It's an exploration of JFK's assassination and its aftermath.
Bob Dylan has released his first new song in eight years.
"Murder Most Foul" is a 17-minute tapestry of Americana history that is, as most things from Bob Dylan are, folkloric and reverent. Here, the object of Dylan's horror and worship is John F. Kennedy's death, which ties together countless references to everything from A Nightmare on Elm Street to "Moonlight Sonata" to Stevie Nicks and Ray Charles.
As violins and drums mutter in the background, Dylan laments America's complex, largely mythological, often wicked history. His focal point is the 1960s and the fallout from JFK's 1963 murder. He mentions Woodstock, the Age of Aquarius, and Altamont, the doomed California music festival that was invaded by Hell's Angels and ended in bloody disaster.
Despite its focus on the mid-20th century, the song veers throughout time and across mediums. The title itself is a reference to Shakspeare's Hamlet, and he specifically shouts out Lady Macbeth in one verse, then pivots to messages of sympathy for a woman whom we can safely assume is Jackie O.
Greetings to my fans and followers with gratitude for all your support and loyalty across the years. This is an unr… https://t.co/zaIJ2nCZdO— bobdylan.com (@bobdylan.com)1585282157.0
Bob Dylan Revisits His Long, Twisted Relationship with John F. Kennedy
Dylan's complex obsession with John F. Kennedy's death goes far back in time. He apparently called JFK "fake" and a "pretender" and did not vote in the 1960 election. But in 1960, he told Rolling Stone, "I don't know what people's errors are: nobody's perfect, for sure. But I thought Kennedy, both Kennedys – I just liked t hem. And I liked Martin Luther King. I thought those people who were blessed and touched, you know? The fact that they all went out with bullets doesn't change nothin'. Because the good they do gets planted. And those seeds live on longer than that."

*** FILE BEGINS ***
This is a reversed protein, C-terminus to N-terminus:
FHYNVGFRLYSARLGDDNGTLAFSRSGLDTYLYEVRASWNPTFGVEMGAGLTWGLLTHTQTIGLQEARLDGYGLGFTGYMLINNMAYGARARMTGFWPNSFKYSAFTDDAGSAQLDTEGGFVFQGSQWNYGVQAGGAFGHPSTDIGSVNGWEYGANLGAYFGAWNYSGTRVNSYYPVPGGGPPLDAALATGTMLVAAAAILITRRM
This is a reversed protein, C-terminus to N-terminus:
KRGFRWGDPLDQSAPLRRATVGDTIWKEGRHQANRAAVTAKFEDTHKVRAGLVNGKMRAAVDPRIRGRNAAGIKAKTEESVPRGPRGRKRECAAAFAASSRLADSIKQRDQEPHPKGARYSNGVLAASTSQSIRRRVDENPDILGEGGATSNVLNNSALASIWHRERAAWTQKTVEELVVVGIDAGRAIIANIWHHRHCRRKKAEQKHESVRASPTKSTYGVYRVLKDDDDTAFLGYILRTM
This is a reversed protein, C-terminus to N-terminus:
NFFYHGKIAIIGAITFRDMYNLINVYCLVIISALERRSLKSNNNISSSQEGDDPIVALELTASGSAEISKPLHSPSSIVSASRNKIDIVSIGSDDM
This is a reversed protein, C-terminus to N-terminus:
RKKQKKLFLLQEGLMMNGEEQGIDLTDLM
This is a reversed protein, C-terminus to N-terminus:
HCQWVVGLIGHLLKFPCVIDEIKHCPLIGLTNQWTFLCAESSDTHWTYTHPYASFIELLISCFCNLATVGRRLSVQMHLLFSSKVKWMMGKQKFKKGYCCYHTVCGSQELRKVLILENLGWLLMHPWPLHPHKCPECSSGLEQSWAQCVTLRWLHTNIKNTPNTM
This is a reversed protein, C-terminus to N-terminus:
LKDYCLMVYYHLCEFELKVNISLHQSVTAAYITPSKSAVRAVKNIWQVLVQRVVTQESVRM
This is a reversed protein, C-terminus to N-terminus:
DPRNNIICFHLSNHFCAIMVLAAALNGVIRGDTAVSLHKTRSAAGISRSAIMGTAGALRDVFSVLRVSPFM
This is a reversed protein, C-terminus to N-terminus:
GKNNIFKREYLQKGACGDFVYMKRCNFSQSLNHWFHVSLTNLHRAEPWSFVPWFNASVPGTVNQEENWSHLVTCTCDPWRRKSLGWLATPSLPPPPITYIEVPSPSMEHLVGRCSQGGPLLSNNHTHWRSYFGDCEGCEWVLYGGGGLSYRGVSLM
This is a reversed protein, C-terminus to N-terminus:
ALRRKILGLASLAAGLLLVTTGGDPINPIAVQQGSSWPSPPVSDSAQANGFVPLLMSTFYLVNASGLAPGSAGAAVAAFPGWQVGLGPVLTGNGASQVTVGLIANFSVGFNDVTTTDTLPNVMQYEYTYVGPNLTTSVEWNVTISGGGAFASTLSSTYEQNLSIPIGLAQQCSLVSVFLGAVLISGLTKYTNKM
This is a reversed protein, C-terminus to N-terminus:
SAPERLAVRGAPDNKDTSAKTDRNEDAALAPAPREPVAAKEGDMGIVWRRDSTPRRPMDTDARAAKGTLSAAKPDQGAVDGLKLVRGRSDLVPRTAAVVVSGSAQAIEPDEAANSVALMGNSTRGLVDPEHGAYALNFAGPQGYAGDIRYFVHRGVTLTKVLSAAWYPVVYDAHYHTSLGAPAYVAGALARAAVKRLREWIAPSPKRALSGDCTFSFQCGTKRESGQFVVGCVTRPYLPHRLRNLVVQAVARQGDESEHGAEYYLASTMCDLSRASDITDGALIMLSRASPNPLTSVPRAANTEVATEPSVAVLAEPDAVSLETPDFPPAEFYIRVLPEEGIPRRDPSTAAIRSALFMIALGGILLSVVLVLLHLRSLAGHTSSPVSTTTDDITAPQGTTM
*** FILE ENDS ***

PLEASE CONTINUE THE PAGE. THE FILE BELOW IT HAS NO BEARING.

Later, when asked about the assassination, he said, "Of course, I felt as rotten as everyone else. But if I was more sensitive about it than anyone else, I would have written a song about it, wouldn't I? The whole thing about my reactions to the assassination is overplayed."
Historical Collection Everett/Shutterstock
He pivoted yet again thanks to an excess of alcohol. When accepting the Tom Paine Award from the National Emergency Civil Liberties Committee in 1963, allegedly "a drunken, rambling Dylan questioned the role of the committee, insulted its members as old and balding, and claimed to see something of himself (and of every man) in assassin Lee Harvey Oswald."
"I'll stand up and to get uncompromisable about it, which I have to be to be honest, I just got to be, as I got to admit that the man who shot President Kennedy, Lee Oswald, I don't know exactly where—what he thought he was doing, but I got to admit honestly that I too—I saw some of myself in him," said Dylan. "I don't think it would have gone—I don't think it could go that far. But I got to stand up and say I saw things that he felt, in me—not to go that far and shoot."
Now he's gone back on his word and returned to JFK nearly half a century later. "Murder Most Foul" is apocalyptic and brooding, and it can't be an accident that Dylan released it in the midst of a pandemic. "What's new pussycat? What'd I say? / I said the soul of a nation been torn away / And it's beginning to go into a slow decay / And that it's 36 hours past Judgment Day," he drones, words that—like the best Dylan lyrics—seem to apply to anything and everything at once.
"Murder Most Foul" Questions America's Motives and JFK's Legacy
JFK's rise represented a profound moment of all-American optimism, but to many radicals he was just another figurehead. Dylan's confusion and rage at the government feels relevant today, especially because it was released the day after a controversial and resolutely non-populist stimulus package—which allots $500 billion to big businesses while giving a small one-time check to working people and nothing at all to hospitals—was announced.
Sometimes, in these pandemic days, it does feel like we've passed through some kind of long-feared cataclysm, and now we're in the free-fall. John F. Kennedy's assassination, like 9/11 and like COVID-19, was a moment that marked an entire cultural conscience and revealed the vulnerability of American ideals and the insubstantiality of all our great institutions, for better or worse.
But we still have music; that's one thing that's not going away. In the end, "Murder Most Foul" is just as much of an ode to music as it is an ode to the ephemera of the past.
Bob Dylan - Murder Most Foul (Official Audio) www.youtube.com
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